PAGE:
What is significant? No. 319 Swan Street, Richmond, was constructed in 1889 as a two storey corner shop and residence. The building is rectangular in plan form with a chamfered corner entry and a hipped roof clad in galvanized corrugated steel, with two stuccoed chimneys with cornices. The first floor is largely externally intact, with original detailing including moulded stringcourses, double-hung sashes with stilted segmental arches, and moulded architraves with accentuated keystones. Other details include half-fluted pilasters (piers) which support a dentilled entablature and above that a continuous bracketed cornice and parapet with waisted balustrading. The chamfered corner is capped with a triangular pediment on two broad piers, enclosing a cartouche panel and topped by an orb finial. At ground level, the shop front has been altered. The rear portion of 319 Swan Street, facing Lord Street, is largely externally intact, albeit more simply detailed than the corner shop component. Beyond this wing is an adjoining contemporary development which is not of heritage significance.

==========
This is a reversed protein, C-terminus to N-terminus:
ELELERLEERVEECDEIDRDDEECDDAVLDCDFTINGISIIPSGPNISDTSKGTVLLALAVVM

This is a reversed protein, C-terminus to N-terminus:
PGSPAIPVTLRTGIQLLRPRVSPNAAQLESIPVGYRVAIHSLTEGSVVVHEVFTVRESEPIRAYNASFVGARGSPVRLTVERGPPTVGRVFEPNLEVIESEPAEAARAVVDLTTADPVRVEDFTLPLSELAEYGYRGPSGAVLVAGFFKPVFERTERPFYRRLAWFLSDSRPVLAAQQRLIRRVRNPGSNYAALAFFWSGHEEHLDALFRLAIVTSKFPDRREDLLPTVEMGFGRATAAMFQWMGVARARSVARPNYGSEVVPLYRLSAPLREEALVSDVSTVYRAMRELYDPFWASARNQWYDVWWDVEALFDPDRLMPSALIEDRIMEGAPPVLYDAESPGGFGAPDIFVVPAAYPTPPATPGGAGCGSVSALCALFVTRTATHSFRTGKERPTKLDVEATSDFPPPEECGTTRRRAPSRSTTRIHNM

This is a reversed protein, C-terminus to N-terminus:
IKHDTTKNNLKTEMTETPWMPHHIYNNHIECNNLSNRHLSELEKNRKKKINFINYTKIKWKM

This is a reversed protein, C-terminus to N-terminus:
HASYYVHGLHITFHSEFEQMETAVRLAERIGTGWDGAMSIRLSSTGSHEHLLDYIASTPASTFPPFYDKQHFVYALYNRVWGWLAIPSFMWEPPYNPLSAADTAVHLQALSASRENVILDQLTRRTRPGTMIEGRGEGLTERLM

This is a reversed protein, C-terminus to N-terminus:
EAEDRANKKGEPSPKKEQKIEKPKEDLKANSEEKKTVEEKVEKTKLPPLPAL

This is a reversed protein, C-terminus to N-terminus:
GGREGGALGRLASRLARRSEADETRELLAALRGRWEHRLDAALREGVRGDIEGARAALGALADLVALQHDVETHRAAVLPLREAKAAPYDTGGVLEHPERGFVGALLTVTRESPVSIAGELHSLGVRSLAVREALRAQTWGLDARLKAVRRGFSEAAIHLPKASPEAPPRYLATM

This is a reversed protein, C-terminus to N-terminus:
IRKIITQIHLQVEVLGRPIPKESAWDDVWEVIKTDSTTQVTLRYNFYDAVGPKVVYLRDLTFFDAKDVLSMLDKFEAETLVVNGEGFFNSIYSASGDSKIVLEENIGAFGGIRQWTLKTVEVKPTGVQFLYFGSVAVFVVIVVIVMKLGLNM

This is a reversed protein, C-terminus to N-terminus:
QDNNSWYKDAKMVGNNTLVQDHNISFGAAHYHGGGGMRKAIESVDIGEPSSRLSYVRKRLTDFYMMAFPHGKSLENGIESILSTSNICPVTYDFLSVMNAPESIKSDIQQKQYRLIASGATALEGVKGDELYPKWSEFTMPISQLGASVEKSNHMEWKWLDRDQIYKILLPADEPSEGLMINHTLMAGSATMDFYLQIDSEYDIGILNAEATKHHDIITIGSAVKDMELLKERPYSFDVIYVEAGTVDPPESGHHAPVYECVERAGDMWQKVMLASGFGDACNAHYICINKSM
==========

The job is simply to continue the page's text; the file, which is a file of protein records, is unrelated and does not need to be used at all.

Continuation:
How is it significant? No. 319 Swan Street, Richmond, is of local historical and aesthetic/architectural significance.
Why is it significant? No. 319 Swan Street is of local historical significance, as a combined shop and residence constructed in 1889 for James Davison, a baker. At that time commercial development was being consolidating in Swan Street; the 1880s date is also consistent with the core period of commercial building construction in the street. Unusually, the bakery operation in the building was sustained until the mid-1970s.
No. 319 Swan Street is also of local aesthetic/architectural significance. While the building is broadly consistent with many nineteenth century two-storey shop and house combinations in inner suburban main road locations, it is distinguished by the complexity and vigour of the first floor elevations in particular, and the reasonably intact side elevation to Lord Street. The segmentally arched first floor windows are usual in terraced shops, enlivened here by the Corinthian pilasters with cornice breakfronts above. The parapet and corner pediment, with baluster waisting, dentil mouldings and bracketing, are also largely intact. The chamfered corner enhances the streetscape presentation.